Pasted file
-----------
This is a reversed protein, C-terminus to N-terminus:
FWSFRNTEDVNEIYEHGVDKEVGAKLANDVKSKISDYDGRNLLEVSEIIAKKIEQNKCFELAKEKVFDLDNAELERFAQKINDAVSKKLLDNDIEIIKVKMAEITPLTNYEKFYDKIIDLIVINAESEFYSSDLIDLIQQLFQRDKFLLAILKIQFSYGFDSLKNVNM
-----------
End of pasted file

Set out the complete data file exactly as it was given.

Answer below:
This is a reversed protein, C-terminus to N-terminus:
FWSFRNTEDVNEIYEHGVDKEVGAKLANDVKSKISDYDGRNLLEVSEIIAKKIEQNKCFELAKEKVFDLDNAELERFAQKINDAVSKKLLDNDIEIIKVKMAEITPLTNYEKFYDKIIDLIVINAESEFYSSDLIDLIQQLFQRDKFLLAILKIQFSYGFDSLKNVNM